MMO Expansions and Sequels

I recent­ly read a post at Tobold’s about the nature of Bliz­zard expan­sions, and it got me think­ing.

I keep ref­er­enc­ing World of War­craft 2 in my posts (“Maybe Bliz­zard will change this in WoW2”). But it dawned on me that there’s real­ly no real dif­fer­ence between sequel and expan­sion with MMOs. We’re already play­ing World of War­craft 2. Bliz­zard is about to release World of War­craft 3.

Con­tin­ue read­ing MMO Expan­sions and Sequels

Maximum Performance Isn’t Always Maximum Fun

This is a thought in progress. A lit­tle ram­bling.

My wife is a com­bat rogue. Always has been. When she joined the game she fell in love with being a rogue, and she asked what the high­est dam­age ver­sion of rogue was. I went off to the inter­nets, and came back with the answer: Com­bat Sword build. So that’s what she chose. When we got to the endgame, she did the most dam­age in our 40-per­son raids, vir­tu­al­ly every raid. She gave the oth­er dps peo­ple fits. (although she nev­er spammed dam­ageme­ters) She flour­ished in that role.

When TBC was released, the raid­ing game was sus­pend­ed and every­one is back to the beau­ti­ful lev­el­ing game for a while. In TBC lev­el­ing, there are quest dag­gers giv­en through­out the lev­el­ing process, with rogues in mind. She thought, “why not exper­i­ment?” and then rebuilt as Com­bat Dag­gers.

Guess what? Com­bat Dag­gers is sim­ply more fun to play than com­bat swords. Man­ag­ing posi­tion and Back­stab is more fun than mash­ing Sin­is­ter Strike x1000. To non-rogues, I’m sure this sounds like a minor dis­tinc­tion. It sound­ed that way to me, and I told her so.

Con­tin­ue read­ing Max­i­mum Per­for­mance Isn’t Always Max­i­mum Fun

Raiding does not mean Skilled

(Relat­ed post: Max lev­el does not mean Skilled.)

There’s a class of play­er who feels that their sta­tus in the raid­ing game means that they’re Right. They label oth­er peo­ple noobs, and the sil­ly thing is that peo­ple believe them. “I have this awe­some item, you don’t, there­fore I know what I’m talk­ing about and you don’t.” This frus­trates me a great deal.

My guild recent­ly brought in a new recruit. Her main is a holy priest, just like me! I’ll call her Mary. She was very per­son­able, online a lot. She had raid­ed a lot in the orig­i­nal WoW, all the way through AQ40, which I’ve nev­er seen. She had tak­en over a year off from the game, and in her return was look­ing for a more relaxed play­time require­ment while still play­ing at a high lev­el. A per­fect fit!

Con­tin­ue read­ing Raid­ing does not mean Skilled

The Downside of Endgame Guilds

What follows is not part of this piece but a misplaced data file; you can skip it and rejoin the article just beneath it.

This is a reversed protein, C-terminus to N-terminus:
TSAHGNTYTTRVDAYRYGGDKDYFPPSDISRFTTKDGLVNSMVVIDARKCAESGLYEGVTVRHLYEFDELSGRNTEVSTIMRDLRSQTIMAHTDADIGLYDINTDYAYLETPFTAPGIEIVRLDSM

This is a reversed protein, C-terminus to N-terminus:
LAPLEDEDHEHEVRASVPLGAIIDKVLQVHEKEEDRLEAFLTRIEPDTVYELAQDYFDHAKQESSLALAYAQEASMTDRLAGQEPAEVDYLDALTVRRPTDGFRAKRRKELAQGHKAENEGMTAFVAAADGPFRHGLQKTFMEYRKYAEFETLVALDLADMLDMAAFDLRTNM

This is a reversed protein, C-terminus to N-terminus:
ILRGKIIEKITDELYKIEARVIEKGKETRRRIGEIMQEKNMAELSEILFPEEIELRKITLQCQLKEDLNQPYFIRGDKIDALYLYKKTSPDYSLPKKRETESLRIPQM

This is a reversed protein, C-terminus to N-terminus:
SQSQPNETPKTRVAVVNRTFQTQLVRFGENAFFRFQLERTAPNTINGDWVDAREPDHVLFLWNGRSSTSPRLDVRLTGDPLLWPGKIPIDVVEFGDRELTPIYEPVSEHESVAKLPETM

I’ve been read­ing Tobold and Pot­shot late­ly. They’re talk­ing about loot and game design as it relates to endgame guilds, specif­i­cal­ly guild hop­ping and pro­gres­sion prob­lems due to it. I haven’t seen a decent expla­na­tion of the prob­lem, but as a guild officer/leader I’ve seen it in action twice now, once with the orig­i­nal WoW endgame and now with the TBC endgame. I don’t have a solu­tion, but I can frame the prob­lem.

For me, the most fun time in WoW is right after an expan­sion hits, when there’s lim­it­ed col­lec­tive endgame explo­ration. All the con­tent is new and fresh, then I find myself group­ing with not just my long-term guild friends, but also my friends who left to get on the pro­gres­sion roller coast­er. It’s glo­ri­ous! This is what the first two months of TBC was like.

Then, endgame progress starts to hap­pen, and a tiered sys­tem begins to form.

Con­tin­ue read­ing The Down­side of Endgame Guilds

Second Magister’s Terrace run

Ran it for the sec­ond time with my guild, again on my heal­ing priest. This time I bet­ter appre­ci­at­ed its virtues, I think. It’s a fun, inter­est­ing, and relax­ing instance, per­fect in length. It runs like a great­est-hits ver­sion of Burn­ing Cru­sade boss-fight design.

Of course, both times I’ve healed it have been with a very tal­ent­ed pro­tec­tion pal­adin doing the tank­ing. Pro­tec­tion pal­ly tank­ing every­thing is easy-mode for every­thing but boss fights. I haven’t had to heal the group with a pro­tec­tion war­rior yet, which I’m guess­ing would be (cough) a bit hard­er due to the aoe encoun­ters. The sad state of war­rior tank­ing is well known. We had a mage, rogue, and hunter, which gave us ample crowd con­trol. The hunter was one of those love­ly peo­ple who like to put an ice trap in front of me instead of him. Just a nice run from start to fin­ish, and the rea­son I like the game. Group up with guildies, laugh through an enjoy­able instance togeth­er, where effec­tive team­work mat­ters.

I for­got that some­one gets a zomgepic just for com­plet­ing nor­mal mode. Last night that some­one was me, when I lucked into [Khar­maa’s Ring of Fate] off Kael’thas Sun­strid­er. The sock­et (on a ring, whee!) goes per­fect­ly with the quest reward gem ([Teardrop Crim­son Spinel]). I’m not sold on priest heal­ing with spell haste yet because priest heal­ing is a mix of instan­t/non-instant spells, but I’ll exper­i­ment to see if it’s bet­ter than my [Band of Halos]. Not that you can actu­al­ly tell most of the time. More on that lat­er.

An inter­est­ing heal­ing note is that in both wins on the Kael’thas, two dps’ers died. It actu­al­ly got much eas­i­er after that, when you have only three peo­ple to keep alive instead of five. Most of the time when some­one dies, that means that the full dam­age of that part of the encounter then turns to some­one else. This event has con­stant glob­al dam­age, so the group takes 100% dam­age with five peo­ple, 80% dam­age with four, and an easy-to-heal-through 60% with three. I’ll shoot for four team­mates alive at the end of the next run.

This is a very fun instance. I’m look­ing for­ward to try­ing this on hero­ic.